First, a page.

Archive | Ontario Mining Association

Queen’s Park OMA Event Envisions the Mine of the Future (Ontario Mining Association – October 27, 2016)

Every year for almost 40 years, mining industry leaders meet with provincial decision-makers at Queen’s Park for a full day of events focused on issues that matter to our industry and to the people of Ontario. “Meet the Miners” gives members of the legislature and senior mining executives the opportunity to exchange ideas to continue strengthening Ontario’s mining sector, while delivering real benefits to the people in this province.

On October 26, 2016, the focus of “Meet the Miners” was on innovation and collaborative action to make Ontario’s mining industry the cleanest, most productive, technologically-advanced and socially responsible in the world.

“The recent downturn in global markets offers some important lessons for our sector,” noted OMA Chair Marc Lauzier. “To survive and flourish, we need to go beyond our natural competitive advantages and develop innovative strengths.” He added that, “Innovation a major determinant of global competitiveness and future success – increasingly, mining industry leaders, governments, investors and academics are rallying behind this notion. Continue Reading →

Ontario once more budgets a billion dollars for RoF development, as private sector takes action – by Henry Lazenby ( – April 15, 2016)

TORONTO ( – For the third consecutive year, the Liberal Ontario government has made a C$1-billion commitment toward development in the emerging Ring of Fire (RoF) nickel/chromite mining camp, in the province’s remote far north.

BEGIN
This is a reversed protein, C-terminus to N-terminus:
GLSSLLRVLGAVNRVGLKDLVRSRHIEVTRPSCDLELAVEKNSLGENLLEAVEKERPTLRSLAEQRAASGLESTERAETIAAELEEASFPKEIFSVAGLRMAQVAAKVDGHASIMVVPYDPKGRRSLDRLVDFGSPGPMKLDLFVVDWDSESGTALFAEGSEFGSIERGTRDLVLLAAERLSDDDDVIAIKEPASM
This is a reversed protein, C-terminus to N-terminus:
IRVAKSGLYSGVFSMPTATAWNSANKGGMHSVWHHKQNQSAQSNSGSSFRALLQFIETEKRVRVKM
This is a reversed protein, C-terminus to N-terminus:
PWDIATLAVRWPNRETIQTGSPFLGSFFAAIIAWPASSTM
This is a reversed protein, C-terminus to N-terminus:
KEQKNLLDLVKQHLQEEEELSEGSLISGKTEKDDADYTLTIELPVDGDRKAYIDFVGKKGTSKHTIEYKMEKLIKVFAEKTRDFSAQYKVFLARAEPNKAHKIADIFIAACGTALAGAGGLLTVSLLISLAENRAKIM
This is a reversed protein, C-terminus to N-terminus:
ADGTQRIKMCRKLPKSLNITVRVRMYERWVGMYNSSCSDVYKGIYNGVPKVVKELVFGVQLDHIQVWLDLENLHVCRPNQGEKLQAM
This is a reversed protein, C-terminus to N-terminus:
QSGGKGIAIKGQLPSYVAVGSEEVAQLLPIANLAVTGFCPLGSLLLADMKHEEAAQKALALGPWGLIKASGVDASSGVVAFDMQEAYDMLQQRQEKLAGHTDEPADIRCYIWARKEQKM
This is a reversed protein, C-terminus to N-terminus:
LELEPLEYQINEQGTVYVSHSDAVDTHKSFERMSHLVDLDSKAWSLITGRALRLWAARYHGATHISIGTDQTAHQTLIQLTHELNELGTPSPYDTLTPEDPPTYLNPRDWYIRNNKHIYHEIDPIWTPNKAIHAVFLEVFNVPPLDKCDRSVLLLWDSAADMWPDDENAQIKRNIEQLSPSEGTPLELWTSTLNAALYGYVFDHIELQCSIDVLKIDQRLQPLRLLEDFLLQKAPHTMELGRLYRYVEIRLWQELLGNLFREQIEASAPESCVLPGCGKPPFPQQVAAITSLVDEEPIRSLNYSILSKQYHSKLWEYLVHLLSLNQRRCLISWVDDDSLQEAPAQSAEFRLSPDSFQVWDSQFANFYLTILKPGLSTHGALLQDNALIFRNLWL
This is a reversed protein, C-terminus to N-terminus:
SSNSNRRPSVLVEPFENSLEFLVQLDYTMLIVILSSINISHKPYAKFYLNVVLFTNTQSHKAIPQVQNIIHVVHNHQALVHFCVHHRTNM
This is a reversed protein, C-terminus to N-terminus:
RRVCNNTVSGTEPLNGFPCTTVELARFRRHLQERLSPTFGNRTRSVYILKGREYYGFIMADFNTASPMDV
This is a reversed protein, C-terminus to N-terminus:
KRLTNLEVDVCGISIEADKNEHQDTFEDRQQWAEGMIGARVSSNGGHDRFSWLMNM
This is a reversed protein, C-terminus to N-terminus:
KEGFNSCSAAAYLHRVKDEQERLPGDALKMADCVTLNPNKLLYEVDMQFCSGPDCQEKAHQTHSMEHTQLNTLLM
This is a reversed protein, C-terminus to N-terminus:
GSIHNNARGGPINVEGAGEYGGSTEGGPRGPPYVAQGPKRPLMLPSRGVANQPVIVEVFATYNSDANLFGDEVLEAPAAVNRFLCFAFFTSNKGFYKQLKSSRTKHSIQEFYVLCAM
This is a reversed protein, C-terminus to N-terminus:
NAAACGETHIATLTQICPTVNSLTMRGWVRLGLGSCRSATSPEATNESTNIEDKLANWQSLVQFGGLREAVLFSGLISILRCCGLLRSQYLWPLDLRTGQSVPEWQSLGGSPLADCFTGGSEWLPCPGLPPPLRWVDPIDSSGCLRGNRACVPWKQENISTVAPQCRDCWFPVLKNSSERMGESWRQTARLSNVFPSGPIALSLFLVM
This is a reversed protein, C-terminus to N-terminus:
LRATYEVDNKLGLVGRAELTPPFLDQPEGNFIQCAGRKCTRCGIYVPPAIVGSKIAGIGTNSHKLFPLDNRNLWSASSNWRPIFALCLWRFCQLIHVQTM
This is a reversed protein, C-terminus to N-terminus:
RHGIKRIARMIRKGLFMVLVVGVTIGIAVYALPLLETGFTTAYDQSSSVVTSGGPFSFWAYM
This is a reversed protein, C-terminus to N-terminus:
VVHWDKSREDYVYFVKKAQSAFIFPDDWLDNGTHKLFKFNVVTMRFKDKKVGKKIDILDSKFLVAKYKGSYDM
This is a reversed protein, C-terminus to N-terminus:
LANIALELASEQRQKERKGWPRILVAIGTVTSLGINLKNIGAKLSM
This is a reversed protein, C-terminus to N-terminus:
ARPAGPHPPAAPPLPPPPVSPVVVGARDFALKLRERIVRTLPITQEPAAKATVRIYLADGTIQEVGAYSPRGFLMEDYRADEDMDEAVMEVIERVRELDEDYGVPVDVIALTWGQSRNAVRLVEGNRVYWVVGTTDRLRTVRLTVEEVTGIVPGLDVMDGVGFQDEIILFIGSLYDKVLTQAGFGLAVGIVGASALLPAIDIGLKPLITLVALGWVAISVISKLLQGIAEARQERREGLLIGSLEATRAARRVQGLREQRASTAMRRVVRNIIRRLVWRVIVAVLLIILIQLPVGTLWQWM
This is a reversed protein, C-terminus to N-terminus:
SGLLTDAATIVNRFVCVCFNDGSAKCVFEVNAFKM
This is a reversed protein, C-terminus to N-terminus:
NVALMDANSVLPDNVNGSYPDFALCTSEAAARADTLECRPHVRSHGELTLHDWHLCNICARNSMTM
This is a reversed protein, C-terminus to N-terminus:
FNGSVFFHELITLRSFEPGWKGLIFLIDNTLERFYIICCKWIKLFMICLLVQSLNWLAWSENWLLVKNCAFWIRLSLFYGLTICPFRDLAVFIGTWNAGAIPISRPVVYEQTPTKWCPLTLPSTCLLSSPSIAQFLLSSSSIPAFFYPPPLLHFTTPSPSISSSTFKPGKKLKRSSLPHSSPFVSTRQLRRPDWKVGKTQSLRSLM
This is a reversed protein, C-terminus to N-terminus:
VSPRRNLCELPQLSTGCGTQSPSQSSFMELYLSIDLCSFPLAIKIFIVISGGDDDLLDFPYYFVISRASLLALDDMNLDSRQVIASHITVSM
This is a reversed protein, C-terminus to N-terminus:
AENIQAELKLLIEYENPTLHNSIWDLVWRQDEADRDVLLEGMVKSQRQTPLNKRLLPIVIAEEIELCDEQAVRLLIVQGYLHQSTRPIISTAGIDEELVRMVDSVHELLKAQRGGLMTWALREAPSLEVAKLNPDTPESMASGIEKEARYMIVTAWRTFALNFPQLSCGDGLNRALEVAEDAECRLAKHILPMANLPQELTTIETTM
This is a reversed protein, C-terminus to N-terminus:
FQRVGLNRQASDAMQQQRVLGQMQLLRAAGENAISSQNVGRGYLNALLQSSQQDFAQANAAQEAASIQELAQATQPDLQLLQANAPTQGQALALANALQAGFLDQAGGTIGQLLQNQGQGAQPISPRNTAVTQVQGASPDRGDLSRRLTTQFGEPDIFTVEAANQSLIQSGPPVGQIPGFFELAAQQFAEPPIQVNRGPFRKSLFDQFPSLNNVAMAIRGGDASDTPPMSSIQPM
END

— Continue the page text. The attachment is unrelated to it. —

The RoF presented a multigenerational economic opportunity for the province, with mineral potential calculated in 2014 terms to be worth about $60-billion, although that would be much less at today’s subdued commodity prices.

The remote RoF in the McFaulds Lake area of the James Bay Lowlands – about 540 km north-east of Thunder Bay – has attracted much attention over recent years, with exploration drills turning to look for minerals, including chrome, nickel, copper and platinum-group metals.

However, there is little in terms of infrastructure to move the mines in, and bulk ores out to market. Continue Reading →

Lessons in resilience from a cyclical industry – by Chris Hodgson (Sudbury Mining Solutions Journal – February 23, 2016)

When reflecting on the current state of the mining industry, there is plenty of scope for negative sentiment. The outlook of many analysts is cautious at best, given slowing growth in China and Brazil, muted conditions in Europe and a weak recovery in the U.S. — all of which contribute to an ongoing slump in demand, pushing prices downward. Given that mining is a price-taker in global commodity markets, it is easy to think that the situation is hopeless, but we have been through this before.